PolyU community supports collaborative efforts to battle the pandemic
PolyU members have been demonstrating their care by supporting the Hong Kong community’s collaborative efforts in battling the COVID-19 pandemic, especially in the current fifth wave of the outbreak.
Hundreds of students, alumni and staff with a professional healthcare background have signed up to support the front line in the fight against the pandemic: from working for community vaccination and testing programmes, to taking care of the elderly and persons with disabilities at holding centres and residential care homes.
The University is also committed to supporting the Government’s anti-epidemic efforts on various fronts. A new pop-up community vaccination centre on Caroline Hill Road, Causeway Bay, operated by PolyU in a non-profit-making capacity, will start to serve the public from 29 March onwards. The pop-up centre will contribute to the Government’s goals in boosting vaccination rates among children and the elderly, as well as promoting the second dose vaccination rate in the whole population.
Earlier in the month, PolyU set up a new call centre on campus to support the Hospital Authority’s hotline and meet the huge demand for advice and assistance from COVID-19 patients. The hotline outpost supported initially 10 hotlines and handled nearly 600 calls daily. Our researchers have also brought PolyU’s expertise on whole-genome sequencing research to the Princess Margaret Hospital’s medical laboratory to strengthen its testing capabilities.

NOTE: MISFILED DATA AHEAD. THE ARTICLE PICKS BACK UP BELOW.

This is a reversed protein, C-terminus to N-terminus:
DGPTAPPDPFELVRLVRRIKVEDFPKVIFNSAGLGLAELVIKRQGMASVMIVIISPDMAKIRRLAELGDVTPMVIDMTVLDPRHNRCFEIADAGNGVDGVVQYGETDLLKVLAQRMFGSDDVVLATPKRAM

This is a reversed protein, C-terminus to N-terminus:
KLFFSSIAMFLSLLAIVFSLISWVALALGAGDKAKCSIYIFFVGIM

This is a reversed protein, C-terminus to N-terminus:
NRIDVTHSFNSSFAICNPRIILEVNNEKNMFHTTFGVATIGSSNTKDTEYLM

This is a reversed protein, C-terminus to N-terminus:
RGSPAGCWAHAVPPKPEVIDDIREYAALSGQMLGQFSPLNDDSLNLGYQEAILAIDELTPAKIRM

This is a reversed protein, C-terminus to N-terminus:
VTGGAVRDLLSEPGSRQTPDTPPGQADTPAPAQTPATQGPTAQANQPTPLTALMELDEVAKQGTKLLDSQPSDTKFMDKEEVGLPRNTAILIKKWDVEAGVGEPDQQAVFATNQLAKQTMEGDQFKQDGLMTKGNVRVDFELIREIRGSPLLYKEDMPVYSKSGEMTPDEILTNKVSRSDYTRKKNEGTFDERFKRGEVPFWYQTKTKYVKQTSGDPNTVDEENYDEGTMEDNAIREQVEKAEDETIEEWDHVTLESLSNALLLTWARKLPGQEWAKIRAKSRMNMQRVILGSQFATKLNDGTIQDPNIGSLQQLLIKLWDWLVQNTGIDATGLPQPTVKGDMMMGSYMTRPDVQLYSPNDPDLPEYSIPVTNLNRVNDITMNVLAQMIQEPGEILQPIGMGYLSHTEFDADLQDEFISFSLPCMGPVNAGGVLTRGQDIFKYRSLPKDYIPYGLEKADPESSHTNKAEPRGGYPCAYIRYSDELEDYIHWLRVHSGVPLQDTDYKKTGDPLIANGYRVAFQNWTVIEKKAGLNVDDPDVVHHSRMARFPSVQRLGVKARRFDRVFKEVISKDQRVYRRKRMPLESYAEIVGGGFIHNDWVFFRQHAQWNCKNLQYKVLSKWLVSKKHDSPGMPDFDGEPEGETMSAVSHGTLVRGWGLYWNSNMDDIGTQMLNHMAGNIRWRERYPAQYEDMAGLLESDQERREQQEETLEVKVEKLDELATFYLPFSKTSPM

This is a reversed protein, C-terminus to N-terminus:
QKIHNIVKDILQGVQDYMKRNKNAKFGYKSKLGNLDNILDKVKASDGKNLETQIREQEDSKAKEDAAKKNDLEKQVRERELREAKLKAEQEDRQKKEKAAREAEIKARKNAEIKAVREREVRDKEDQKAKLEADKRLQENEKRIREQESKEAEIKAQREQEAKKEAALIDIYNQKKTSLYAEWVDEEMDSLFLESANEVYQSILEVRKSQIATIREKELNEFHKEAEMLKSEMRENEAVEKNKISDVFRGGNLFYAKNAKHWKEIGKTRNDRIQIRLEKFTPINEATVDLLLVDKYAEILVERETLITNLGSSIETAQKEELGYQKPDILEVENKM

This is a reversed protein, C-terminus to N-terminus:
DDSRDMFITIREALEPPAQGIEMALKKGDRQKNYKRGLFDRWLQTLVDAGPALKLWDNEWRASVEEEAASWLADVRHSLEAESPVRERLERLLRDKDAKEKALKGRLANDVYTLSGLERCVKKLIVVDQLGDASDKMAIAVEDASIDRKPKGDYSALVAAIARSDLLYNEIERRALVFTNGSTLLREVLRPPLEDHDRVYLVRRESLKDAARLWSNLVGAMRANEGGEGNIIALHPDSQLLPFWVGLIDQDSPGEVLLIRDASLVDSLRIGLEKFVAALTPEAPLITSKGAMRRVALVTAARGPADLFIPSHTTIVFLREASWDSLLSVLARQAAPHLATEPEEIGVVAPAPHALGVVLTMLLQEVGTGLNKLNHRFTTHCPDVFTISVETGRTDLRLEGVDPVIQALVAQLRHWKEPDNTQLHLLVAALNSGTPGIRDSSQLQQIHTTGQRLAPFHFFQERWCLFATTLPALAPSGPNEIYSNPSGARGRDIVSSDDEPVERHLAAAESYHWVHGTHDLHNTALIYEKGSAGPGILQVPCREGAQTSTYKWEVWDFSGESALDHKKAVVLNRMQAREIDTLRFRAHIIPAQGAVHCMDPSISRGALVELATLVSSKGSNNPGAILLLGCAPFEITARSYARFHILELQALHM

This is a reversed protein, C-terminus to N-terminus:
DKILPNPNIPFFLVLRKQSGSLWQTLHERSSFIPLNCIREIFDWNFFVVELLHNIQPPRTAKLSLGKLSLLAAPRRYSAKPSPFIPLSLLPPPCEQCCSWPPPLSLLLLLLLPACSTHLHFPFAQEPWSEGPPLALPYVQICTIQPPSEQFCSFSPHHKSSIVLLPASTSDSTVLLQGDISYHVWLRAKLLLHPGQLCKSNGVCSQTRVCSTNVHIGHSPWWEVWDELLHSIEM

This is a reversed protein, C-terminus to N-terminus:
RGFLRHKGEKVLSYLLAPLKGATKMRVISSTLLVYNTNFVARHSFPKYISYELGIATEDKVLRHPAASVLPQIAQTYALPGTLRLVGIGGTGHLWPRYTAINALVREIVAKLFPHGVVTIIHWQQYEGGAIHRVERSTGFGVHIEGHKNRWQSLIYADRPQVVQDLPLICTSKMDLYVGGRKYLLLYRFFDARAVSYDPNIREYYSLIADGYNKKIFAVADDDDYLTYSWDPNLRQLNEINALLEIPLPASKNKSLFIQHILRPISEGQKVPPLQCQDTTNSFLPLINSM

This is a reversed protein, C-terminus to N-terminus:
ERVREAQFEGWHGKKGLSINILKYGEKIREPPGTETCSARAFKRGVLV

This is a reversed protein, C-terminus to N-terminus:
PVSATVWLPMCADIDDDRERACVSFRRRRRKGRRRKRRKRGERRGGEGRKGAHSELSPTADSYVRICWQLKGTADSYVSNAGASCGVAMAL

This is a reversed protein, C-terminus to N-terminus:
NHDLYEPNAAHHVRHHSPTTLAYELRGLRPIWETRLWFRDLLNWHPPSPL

PolyU staff, students and alumni, meanwhile, have teamed up with various members and organisations in the community in the joint fight against the pandemic.
Some of them have connected with enthusiastic donors in Hong Kong and Mainland China to distribute COVID-19 supplies like rapid testing kits and personal protective equipment to nursing home residents and staff. Others joined volunteer groups to help disburse anti-pandemic supplies to people in need, or handed out PolyU-developed washable and antiviral masks to grassroots families and ethnic minorities.
Furthermore, the University has been conducting multi-disciplinary research projects on COVID-19 to help strengthen community-level protection against the coronavirus and enhance recovery. More recent projects include the design of a physical training programme to aid post-COVID-19 recovery, the development of novel 3D printing material that can terminate the coronavirus on a surface within minutes, researching the impact on children’s eyesight during the suspension of face-to-face classes, and the study of the spatiotemporal spread of the Omicron variant in Hong Kong communities at the onset of the fifth wave outbreak.
In all of the above ways, members of the PolyU community have been living up to our motto of “To learn and to apply, for the benefit of mankind”.
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